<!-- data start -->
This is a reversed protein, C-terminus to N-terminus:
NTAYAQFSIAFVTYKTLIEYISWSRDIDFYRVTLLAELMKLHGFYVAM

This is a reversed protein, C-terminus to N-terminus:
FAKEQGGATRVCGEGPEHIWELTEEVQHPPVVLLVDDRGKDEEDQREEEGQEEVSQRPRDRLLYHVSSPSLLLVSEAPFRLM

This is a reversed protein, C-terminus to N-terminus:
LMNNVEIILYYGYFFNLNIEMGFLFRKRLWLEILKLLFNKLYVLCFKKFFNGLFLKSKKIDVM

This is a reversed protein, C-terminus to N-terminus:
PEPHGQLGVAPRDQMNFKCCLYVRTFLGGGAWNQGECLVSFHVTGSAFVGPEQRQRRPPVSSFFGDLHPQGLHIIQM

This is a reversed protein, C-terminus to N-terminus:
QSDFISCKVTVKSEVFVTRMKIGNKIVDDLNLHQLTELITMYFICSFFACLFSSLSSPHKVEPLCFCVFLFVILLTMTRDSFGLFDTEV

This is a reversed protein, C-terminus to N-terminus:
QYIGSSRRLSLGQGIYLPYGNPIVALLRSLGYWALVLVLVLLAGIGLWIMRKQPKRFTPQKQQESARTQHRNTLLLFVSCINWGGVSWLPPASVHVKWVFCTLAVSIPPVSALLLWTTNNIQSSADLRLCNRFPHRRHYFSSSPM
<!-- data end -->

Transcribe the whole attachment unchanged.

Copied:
This is a reversed protein, C-terminus to N-terminus:
NTAYAQFSIAFVTYKTLIEYISWSRDIDFYRVTLLAELMKLHGFYVAM

This is a reversed protein, C-terminus to N-terminus:
FAKEQGGATRVCGEGPEHIWELTEEVQHPPVVLLVDDRGKDEEDQREEEGQEEVSQRPRDRLLYHVSSPSLLLVSEAPFRLM

This is a reversed protein, C-terminus to N-terminus:
LMNNVEIILYYGYFFNLNIEMGFLFRKRLWLEILKLLFNKLYVLCFKKFFNGLFLKSKKIDVM

This is a reversed protein, C-terminus to N-terminus:
PEPHGQLGVAPRDQMNFKCCLYVRTFLGGGAWNQGECLVSFHVTGSAFVGPEQRQRRPPVSSFFGDLHPQGLHIIQM

This is a reversed protein, C-terminus to N-terminus:
QSDFISCKVTVKSEVFVTRMKIGNKIVDDLNLHQLTELITMYFICSFFACLFSSLSSPHKVEPLCFCVFLFVILLTMTRDSFGLFDTEV

This is a reversed protein, C-terminus to N-terminus:
QYIGSSRRLSLGQGIYLPYGNPIVALLRSLGYWALVLVLVLLAGIGLWIMRKQPKRFTPQKQQESARTQHRNTLLLFVSCINWGGVSWLPPASVHVKWVFCTLAVSIPPVSALLLWTTNNIQSSADLRLCNRFPHRRHYFSSSPM